It rolls like marbles.

Truffle honey and basil butter. Truffle honey and basil butter. Isn’t that a fantastic combination of words? I want to say them or weirdly, own them. They sound classy and creative. Come to think of it, they offer the same feel to a dinner party.

Last week, John and I entertained twice. We’re usually twice a month-ers. If that. But, John’s been traveling, which caused us to cram. The first one had the gall to fall on the premiere of Top Chef Season 6. My neighbor Danette and I get together for each highly anticipated episode: screaming our disgust or delight at the screen, picking our favorites and not-so favorites, celebrating each culinary masterpiece and absorbing the pain when our chefs are asked to “pack their knives and go.” I was miffed I was missing it. With a slight chip on my shoulder, I opened the door to Mike, John’s new work friend. But, Mike switched it up on me a bit. Because Mike… came with a gift. A real gift. Not the nearly obligatory, although always appreciated, bottle of wine, but a little black bag with white tissue sticking out like troll’s hair. I not only love me some gifts, but Mike brought us a shiny bottle of something I had never heard of… Truffle Honey. Truffle Honey. It rolls like marbles.

A couple of night’s later, my best college friend Leah arrived to LA from DC. Along with recommendations to so many great restaurants that Top Chef was a foggy memory, Mike had also mentioned that Truffle Honey sparkles when poured over a good hunk of Parmesan. I knew Leah would dig trying something new, so I picked up a delightfully perfect bunch of mini greenish-yellow grapes for all of 60 cents from the farmers’ market and made a simple appetizer of Truffle Honey poured over flaky Parmesan with the pretty grapes on the side and some homemade seed crackers that I had on hand, but store-bought would of course be delicious. Holy mother of all honeys. It’s decadent and delicious. Give it a try. I found a site for the brand Mike brought us here.

Also, I’m proud to report that our porch garden is doing quite well. The tomatoes are growing steadily, and my window box of basil plants has never before made it this far into the summer. I’m so proud of those fragrant little fellas. While at the market shopping for dinner with Leah, I picked up a crusty loaf of sourdough, and the window box inspired a simple basil butter. It was delicious, and well worth the 45 seconds it took to make it. Since I’m not one to hoard something so quick and tasty, I’ve got you covered below…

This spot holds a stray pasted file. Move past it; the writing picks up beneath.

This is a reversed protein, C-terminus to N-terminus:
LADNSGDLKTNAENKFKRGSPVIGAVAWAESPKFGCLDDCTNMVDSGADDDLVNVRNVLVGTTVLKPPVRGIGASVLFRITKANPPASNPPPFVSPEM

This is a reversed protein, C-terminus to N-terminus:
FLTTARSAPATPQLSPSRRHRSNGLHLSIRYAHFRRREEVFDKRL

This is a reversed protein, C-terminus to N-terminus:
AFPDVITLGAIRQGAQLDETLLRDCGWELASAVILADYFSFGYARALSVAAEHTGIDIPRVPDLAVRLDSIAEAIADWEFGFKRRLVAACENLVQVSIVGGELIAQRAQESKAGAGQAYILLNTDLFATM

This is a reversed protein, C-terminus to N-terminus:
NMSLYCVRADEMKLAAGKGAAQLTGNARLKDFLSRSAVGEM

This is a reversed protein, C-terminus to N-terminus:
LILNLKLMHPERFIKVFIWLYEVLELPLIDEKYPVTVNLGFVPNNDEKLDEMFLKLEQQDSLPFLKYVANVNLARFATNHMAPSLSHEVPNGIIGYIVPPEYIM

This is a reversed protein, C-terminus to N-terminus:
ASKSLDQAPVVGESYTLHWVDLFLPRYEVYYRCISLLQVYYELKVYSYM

Click HERE for the Basil Butter recipe…

xo – Organic Spark

2 comments


  • cy

    What a wonderful site! Great writing, too!

    I live in Oregon where we are blessed with truffles (both black and white), of which I harvest every Fall and Winter. Tonight, I made truffle honey – it was a flop. It was a waste of good honey and ripe white truffles. But, when I decided to make truffle butter, I used the same double boiler the honey was in, and recycled the strained truffles I used for the truffle honey. Wow! What a combo. I think I am on to something.

    I have made tons of truffle butter with great success, but the sweetness of the honey has given the truffle butter a whole new dimension. I call it "Truffle and Honey Butter," of course.

    Actually, that is how I found your blog. I did a search for "truffle honey butter" and your site was the first in the list.

    I have bookmarked your blog and definitely will visit again.

    Mike Vaughn
    Sublimity, OR

    January 20, 2010
  • Molly Chester

    Hi Mike,

    What a great story! Thanks for sharing your "truffle honey butter" journey! Sounds totally delicious!

    I have wanted to visit your state for a while now (both Seattle & Portland have been on my list – hit Seattle, now it's time for Portland!) and now that I hear there are wild truffles – forget about it! How much fun to harvest every fall and winter. I bet they taste delicious.

    Thanks for stopping by. Please do come back, and I look forward to hearing more of your foodie-stories.

    My best,
    Molly

    January 20, 2010

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